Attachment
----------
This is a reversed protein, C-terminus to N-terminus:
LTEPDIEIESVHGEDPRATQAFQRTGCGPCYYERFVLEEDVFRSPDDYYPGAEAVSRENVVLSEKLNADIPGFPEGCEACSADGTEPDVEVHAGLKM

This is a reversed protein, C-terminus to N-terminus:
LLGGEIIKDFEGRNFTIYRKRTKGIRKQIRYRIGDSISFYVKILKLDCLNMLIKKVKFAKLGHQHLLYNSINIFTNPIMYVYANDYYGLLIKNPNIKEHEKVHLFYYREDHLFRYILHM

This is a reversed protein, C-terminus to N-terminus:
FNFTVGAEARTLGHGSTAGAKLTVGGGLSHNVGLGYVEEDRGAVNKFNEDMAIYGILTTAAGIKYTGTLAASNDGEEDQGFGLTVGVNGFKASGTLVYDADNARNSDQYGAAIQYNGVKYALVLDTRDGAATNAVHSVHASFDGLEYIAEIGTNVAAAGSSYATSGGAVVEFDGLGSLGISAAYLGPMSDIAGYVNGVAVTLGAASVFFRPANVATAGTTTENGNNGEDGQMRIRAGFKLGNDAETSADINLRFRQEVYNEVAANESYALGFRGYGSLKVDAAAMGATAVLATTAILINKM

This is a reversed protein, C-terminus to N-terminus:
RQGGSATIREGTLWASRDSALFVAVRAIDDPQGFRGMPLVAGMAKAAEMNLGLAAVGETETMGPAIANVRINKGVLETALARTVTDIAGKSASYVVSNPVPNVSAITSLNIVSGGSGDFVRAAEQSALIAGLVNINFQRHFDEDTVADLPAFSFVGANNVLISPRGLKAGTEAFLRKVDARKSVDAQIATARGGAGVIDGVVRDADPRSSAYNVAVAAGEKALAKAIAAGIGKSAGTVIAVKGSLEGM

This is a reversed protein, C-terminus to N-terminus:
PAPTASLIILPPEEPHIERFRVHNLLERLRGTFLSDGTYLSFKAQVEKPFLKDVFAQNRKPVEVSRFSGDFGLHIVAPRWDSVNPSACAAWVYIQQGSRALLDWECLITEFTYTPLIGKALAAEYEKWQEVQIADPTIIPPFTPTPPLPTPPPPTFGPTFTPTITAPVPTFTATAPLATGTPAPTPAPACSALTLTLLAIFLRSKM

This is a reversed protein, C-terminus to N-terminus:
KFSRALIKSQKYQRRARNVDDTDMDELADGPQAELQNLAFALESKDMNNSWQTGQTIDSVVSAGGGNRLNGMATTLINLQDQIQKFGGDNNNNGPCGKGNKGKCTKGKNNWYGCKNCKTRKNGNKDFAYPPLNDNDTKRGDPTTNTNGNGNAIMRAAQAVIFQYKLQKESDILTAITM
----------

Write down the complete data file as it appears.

This is a reversed protein, C-terminus to N-terminus:
LTEPDIEIESVHGEDPRATQAFQRTGCGPCYYERFVLEEDVFRSPDDYYPGAEAVSRENVVLSEKLNADIPGFPEGCEACSADGTEPDVEVHAGLKM

This is a reversed protein, C-terminus to N-terminus:
LLGGEIIKDFEGRNFTIYRKRTKGIRKQIRYRIGDSISFYVKILKLDCLNMLIKKVKFAKLGHQHLLYNSINIFTNPIMYVYANDYYGLLIKNPNIKEHEKVHLFYYREDHLFRYILHM

This is a reversed protein, C-terminus to N-terminus:
FNFTVGAEARTLGHGSTAGAKLTVGGGLSHNVGLGYVEEDRGAVNKFNEDMAIYGILTTAAGIKYTGTLAASNDGEEDQGFGLTVGVNGFKASGTLVYDADNARNSDQYGAAIQYNGVKYALVLDTRDGAATNAVHSVHASFDGLEYIAEIGTNVAAAGSSYATSGGAVVEFDGLGSLGISAAYLGPMSDIAGYVNGVAVTLGAASVFFRPANVATAGTTTENGNNGEDGQMRIRAGFKLGNDAETSADINLRFRQEVYNEVAANESYALGFRGYGSLKVDAAAMGATAVLATTAILINKM

This is a reversed protein, C-terminus to N-terminus:
RQGGSATIREGTLWASRDSALFVAVRAIDDPQGFRGMPLVAGMAKAAEMNLGLAAVGETETMGPAIANVRINKGVLETALARTVTDIAGKSASYVVSNPVPNVSAITSLNIVSGGSGDFVRAAEQSALIAGLVNINFQRHFDEDTVADLPAFSFVGANNVLISPRGLKAGTEAFLRKVDARKSVDAQIATARGGAGVIDGVVRDADPRSSAYNVAVAAGEKALAKAIAAGIGKSAGTVIAVKGSLEGM

This is a reversed protein, C-terminus to N-terminus:
PAPTASLIILPPEEPHIERFRVHNLLERLRGTFLSDGTYLSFKAQVEKPFLKDVFAQNRKPVEVSRFSGDFGLHIVAPRWDSVNPSACAAWVYIQQGSRALLDWECLITEFTYTPLIGKALAAEYEKWQEVQIADPTIIPPFTPTPPLPTPPPPTFGPTFTPTITAPVPTFTATAPLATGTPAPTPAPACSALTLTLLAIFLRSKM

This is a reversed protein, C-terminus to N-terminus:
KFSRALIKSQKYQRRARNVDDTDMDELADGPQAELQNLAFALESKDMNNSWQTGQTIDSVVSAGGGNRLNGMATTLINLQDQIQKFGGDNNNNGPCGKGNKGKCTKGKNNWYGCKNCKTRKNGNKDFAYPPLNDNDTKRGDPTTNTNGNGNAIMRAAQAVIFQYKLQKESDILTAITM